This Saturday, Heinz History Center will open an exhibit called “We can do it! Pittsburgh’s impact on World War II.”
June 6, 1944. Thousands of lives hung in the balance as young men stormed the beaches. Many would not come back. Of those who did, a precious few remain.
Friday June 6 marks the 70th Anniversary of D-Day, the day the Allies stormed the beaches of Normandy to eventually defeat Hitler and the Nazi’s. Gen. Dwight D. Eisenhower addressed the 160,000 troops that this operation is a crusade where “we will not accept anything less than a full victory.”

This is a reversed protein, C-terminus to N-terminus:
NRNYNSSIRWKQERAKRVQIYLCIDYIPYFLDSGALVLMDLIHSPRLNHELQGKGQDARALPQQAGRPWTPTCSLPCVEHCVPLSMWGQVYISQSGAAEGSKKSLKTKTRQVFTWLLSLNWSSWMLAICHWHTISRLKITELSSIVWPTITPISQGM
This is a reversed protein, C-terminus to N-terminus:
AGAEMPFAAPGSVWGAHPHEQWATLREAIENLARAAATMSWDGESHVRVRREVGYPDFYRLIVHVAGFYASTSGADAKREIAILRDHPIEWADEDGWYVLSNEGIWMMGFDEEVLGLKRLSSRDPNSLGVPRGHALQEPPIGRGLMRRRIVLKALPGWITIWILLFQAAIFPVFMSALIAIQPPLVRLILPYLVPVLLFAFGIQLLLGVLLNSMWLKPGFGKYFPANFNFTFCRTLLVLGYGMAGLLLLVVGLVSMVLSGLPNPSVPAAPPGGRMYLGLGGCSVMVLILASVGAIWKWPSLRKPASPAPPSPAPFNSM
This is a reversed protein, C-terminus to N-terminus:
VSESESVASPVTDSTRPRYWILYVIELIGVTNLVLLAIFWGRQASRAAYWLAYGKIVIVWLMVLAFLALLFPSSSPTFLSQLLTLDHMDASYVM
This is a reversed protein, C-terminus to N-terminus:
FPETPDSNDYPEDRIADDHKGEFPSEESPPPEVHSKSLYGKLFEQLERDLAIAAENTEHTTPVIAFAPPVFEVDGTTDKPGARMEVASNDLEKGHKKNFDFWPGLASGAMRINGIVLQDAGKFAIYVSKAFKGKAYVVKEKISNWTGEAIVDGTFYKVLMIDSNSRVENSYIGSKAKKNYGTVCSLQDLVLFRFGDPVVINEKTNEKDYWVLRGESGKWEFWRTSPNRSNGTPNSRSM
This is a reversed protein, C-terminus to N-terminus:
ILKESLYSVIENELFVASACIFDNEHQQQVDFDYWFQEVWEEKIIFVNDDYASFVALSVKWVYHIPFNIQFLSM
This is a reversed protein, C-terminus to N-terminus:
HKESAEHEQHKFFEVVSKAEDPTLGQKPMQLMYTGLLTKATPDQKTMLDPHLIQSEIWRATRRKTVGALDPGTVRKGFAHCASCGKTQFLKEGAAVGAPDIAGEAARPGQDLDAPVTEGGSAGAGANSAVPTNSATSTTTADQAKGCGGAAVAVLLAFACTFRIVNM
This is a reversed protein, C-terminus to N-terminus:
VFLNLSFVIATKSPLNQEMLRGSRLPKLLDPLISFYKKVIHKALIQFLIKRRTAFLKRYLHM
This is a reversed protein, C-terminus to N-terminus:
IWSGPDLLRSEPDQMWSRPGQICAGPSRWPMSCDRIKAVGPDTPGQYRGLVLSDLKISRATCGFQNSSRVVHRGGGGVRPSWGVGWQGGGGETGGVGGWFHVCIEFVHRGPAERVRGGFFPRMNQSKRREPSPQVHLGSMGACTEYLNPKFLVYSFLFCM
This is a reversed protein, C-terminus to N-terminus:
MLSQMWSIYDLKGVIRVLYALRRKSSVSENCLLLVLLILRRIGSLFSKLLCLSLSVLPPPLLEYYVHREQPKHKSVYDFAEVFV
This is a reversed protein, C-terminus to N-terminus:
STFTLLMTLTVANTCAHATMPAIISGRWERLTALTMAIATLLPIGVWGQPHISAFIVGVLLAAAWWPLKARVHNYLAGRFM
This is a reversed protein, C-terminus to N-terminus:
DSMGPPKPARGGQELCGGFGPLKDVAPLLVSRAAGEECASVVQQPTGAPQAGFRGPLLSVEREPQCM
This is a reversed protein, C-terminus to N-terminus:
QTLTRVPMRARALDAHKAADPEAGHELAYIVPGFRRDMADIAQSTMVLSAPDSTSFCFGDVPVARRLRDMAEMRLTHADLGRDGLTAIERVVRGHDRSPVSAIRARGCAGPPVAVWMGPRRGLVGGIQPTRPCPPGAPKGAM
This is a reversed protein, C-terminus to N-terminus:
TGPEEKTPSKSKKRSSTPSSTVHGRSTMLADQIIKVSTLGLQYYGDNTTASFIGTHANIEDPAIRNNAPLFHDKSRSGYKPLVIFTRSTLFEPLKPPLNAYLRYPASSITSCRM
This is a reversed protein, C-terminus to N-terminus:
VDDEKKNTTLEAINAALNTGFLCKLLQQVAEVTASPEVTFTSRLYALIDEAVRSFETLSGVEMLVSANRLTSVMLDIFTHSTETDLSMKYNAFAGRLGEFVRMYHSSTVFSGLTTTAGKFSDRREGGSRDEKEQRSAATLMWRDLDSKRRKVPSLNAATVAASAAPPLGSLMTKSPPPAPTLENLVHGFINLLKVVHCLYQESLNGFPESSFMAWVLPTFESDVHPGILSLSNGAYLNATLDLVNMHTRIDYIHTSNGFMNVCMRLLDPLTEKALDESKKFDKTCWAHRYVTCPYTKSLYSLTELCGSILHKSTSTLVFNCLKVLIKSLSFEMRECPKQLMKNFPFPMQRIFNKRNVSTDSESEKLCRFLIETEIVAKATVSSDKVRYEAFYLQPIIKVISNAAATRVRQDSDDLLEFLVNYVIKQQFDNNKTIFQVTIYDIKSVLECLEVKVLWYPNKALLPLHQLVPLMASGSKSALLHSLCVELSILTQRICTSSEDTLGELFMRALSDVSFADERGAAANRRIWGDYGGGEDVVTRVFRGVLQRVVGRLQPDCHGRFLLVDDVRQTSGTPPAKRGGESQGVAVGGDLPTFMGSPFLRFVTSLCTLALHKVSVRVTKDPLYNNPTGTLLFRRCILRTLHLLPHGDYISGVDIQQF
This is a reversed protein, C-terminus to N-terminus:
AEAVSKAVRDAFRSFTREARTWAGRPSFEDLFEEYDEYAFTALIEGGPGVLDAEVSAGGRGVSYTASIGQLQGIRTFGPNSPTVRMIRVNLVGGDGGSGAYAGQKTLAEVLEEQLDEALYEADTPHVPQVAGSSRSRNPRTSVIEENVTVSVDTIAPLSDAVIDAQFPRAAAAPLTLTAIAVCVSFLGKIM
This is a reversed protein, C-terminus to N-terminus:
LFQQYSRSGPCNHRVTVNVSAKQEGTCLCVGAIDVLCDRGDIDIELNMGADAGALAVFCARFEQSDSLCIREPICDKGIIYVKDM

World War II Veteran talks about his experience with D-Day.
June 6, 1944 – thousands of allied soldiers crossed the English Channel to the shores of France.
He was a fine soldier regarding the circumstances, loss and his heroic service to his country.
Wednesday of this week was a meaningful and historic day for Americans, and President Barack Obama was too busy campaigning and raising reelection funds to properly commemorate the day. Beyond being wrong, it is inexcusable. […]
Sixty-eight years ago today, Warren Goss was thinking one thing. “‘Lord get me out of this mess,’” he said. From the moment the gate on his Higgins boat went down, it was all about survival.
Sixty-seven years after the allied invasion at Normandy, Michael Vernillo remembers it clearly.